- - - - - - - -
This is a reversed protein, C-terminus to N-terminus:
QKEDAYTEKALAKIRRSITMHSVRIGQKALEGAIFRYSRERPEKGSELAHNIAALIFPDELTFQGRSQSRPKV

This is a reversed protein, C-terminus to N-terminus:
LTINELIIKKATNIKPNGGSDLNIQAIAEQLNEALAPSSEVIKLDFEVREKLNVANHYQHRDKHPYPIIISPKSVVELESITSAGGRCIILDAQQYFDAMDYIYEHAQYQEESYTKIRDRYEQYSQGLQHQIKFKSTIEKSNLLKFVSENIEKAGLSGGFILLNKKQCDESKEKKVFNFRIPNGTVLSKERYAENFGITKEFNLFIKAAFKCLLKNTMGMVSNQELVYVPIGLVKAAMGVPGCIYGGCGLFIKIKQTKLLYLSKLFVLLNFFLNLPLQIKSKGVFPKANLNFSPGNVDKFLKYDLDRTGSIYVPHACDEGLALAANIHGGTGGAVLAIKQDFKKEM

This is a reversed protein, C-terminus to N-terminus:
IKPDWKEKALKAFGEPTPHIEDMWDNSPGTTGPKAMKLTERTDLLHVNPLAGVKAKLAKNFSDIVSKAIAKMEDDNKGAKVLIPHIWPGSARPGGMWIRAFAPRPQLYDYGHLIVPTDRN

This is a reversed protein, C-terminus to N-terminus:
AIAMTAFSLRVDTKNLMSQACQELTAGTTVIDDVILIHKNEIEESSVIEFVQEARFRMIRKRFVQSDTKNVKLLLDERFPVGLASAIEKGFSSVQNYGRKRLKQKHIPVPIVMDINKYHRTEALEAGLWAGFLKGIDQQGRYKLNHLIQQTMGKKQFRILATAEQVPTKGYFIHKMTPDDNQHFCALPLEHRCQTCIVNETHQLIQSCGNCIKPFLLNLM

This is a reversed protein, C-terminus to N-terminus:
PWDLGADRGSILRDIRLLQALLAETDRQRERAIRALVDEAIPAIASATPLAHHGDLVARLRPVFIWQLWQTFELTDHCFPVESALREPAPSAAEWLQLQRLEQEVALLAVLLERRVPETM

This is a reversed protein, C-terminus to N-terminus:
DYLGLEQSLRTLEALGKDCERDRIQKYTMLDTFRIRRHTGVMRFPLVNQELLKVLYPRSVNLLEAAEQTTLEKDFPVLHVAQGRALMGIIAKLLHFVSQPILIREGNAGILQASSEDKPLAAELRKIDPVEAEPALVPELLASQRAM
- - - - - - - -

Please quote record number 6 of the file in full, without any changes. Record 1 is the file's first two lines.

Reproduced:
This is a reversed protein, C-terminus to N-terminus:
DYLGLEQSLRTLEALGKDCERDRIQKYTMLDTFRIRRHTGVMRFPLVNQELLKVLYPRSVNLLEAAEQTTLEKDFPVLHVAQGRALMGIIAKLLHFVSQPILIREGNAGILQASSEDKPLAAELRKIDPVEAEPALVPELLASQRAM